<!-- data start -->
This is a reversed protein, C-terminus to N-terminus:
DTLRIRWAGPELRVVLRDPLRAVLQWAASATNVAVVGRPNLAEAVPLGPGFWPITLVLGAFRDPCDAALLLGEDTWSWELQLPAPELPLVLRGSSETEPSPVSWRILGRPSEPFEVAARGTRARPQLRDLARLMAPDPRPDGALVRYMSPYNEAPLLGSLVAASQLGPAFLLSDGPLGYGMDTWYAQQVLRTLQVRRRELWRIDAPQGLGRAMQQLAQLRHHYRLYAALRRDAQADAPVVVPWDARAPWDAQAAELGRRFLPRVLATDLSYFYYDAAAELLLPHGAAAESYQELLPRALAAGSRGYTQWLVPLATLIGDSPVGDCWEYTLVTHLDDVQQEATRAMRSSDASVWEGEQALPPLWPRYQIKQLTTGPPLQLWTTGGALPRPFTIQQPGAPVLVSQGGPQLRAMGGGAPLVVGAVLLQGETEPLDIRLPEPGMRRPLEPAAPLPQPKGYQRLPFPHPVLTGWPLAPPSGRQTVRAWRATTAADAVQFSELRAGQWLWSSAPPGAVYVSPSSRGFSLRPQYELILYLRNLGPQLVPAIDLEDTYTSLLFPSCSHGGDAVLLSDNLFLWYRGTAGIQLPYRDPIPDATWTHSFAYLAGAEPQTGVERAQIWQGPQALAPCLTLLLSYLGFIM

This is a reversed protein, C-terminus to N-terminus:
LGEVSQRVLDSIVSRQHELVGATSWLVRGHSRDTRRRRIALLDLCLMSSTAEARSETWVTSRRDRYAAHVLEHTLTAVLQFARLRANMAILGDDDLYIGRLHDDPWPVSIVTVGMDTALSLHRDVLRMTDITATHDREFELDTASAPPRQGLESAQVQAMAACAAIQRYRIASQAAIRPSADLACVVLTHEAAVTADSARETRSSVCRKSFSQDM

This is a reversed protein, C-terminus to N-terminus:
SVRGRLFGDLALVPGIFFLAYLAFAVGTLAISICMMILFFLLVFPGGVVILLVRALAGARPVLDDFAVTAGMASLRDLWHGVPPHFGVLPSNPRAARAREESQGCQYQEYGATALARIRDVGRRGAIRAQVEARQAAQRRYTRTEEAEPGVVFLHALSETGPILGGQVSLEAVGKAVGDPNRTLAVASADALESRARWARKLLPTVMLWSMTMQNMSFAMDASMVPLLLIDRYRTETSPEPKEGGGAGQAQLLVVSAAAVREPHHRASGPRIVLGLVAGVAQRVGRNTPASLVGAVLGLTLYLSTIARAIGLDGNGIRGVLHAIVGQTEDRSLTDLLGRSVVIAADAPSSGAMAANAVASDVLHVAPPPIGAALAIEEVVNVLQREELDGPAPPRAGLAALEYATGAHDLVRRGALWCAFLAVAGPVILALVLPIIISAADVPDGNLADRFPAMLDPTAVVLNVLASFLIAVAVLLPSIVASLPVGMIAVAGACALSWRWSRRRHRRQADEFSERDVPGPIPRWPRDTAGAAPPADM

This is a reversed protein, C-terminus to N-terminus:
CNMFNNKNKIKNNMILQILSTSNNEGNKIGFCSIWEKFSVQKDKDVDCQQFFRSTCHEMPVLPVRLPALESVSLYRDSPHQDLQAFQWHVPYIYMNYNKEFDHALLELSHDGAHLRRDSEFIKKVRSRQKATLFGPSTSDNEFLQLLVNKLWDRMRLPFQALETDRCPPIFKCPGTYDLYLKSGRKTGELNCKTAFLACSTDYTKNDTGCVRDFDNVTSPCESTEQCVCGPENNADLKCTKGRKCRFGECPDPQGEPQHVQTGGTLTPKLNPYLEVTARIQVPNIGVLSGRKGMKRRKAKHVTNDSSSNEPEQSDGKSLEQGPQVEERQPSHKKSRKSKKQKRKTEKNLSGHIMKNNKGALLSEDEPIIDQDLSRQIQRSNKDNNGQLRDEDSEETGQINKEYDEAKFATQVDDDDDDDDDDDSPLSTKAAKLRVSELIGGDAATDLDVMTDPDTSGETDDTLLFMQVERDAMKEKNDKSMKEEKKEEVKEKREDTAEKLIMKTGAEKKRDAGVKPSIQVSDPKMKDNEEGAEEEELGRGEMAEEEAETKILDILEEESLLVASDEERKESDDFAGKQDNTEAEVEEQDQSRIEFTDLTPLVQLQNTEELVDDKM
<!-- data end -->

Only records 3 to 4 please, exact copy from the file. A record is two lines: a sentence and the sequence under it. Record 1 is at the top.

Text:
This is a reversed protein, C-terminus to N-terminus:
SVRGRLFGDLALVPGIFFLAYLAFAVGTLAISICMMILFFLLVFPGGVVILLVRALAGARPVLDDFAVTAGMASLRDLWHGVPPHFGVLPSNPRAARAREESQGCQYQEYGATALARIRDVGRRGAIRAQVEARQAAQRRYTRTEEAEPGVVFLHALSETGPILGGQVSLEAVGKAVGDPNRTLAVASADALESRARWARKLLPTVMLWSMTMQNMSFAMDASMVPLLLIDRYRTETSPEPKEGGGAGQAQLLVVSAAAVREPHHRASGPRIVLGLVAGVAQRVGRNTPASLVGAVLGLTLYLSTIARAIGLDGNGIRGVLHAIVGQTEDRSLTDLLGRSVVIAADAPSSGAMAANAVASDVLHVAPPPIGAALAIEEVVNVLQREELDGPAPPRAGLAALEYATGAHDLVRRGALWCAFLAVAGPVILALVLPIIISAADVPDGNLADRFPAMLDPTAVVLNVLASFLIAVAVLLPSIVASLPVGMIAVAGACALSWRWSRRRHRRQADEFSERDVPGPIPRWPRDTAGAAPPADM

This is a reversed protein, C-terminus to N-terminus:
CNMFNNKNKIKNNMILQILSTSNNEGNKIGFCSIWEKFSVQKDKDVDCQQFFRSTCHEMPVLPVRLPALESVSLYRDSPHQDLQAFQWHVPYIYMNYNKEFDHALLELSHDGAHLRRDSEFIKKVRSRQKATLFGPSTSDNEFLQLLVNKLWDRMRLPFQALETDRCPPIFKCPGTYDLYLKSGRKTGELNCKTAFLACSTDYTKNDTGCVRDFDNVTSPCESTEQCVCGPENNADLKCTKGRKCRFGECPDPQGEPQHVQTGGTLTPKLNPYLEVTARIQVPNIGVLSGRKGMKRRKAKHVTNDSSSNEPEQSDGKSLEQGPQVEERQPSHKKSRKSKKQKRKTEKNLSGHIMKNNKGALLSEDEPIIDQDLSRQIQRSNKDNNGQLRDEDSEETGQINKEYDEAKFATQVDDDDDDDDDDDSPLSTKAAKLRVSELIGGDAATDLDVMTDPDTSGETDDTLLFMQVERDAMKEKNDKSMKEEKKEEVKEKREDTAEKLIMKTGAEKKRDAGVKPSIQVSDPKMKDNEEGAEEEELGRGEMAEEEAETKILDILEEESLLVASDEERKESDDFAGKQDNTEAEVEEQDQSRIEFTDLTPLVQLQNTEELVDDKM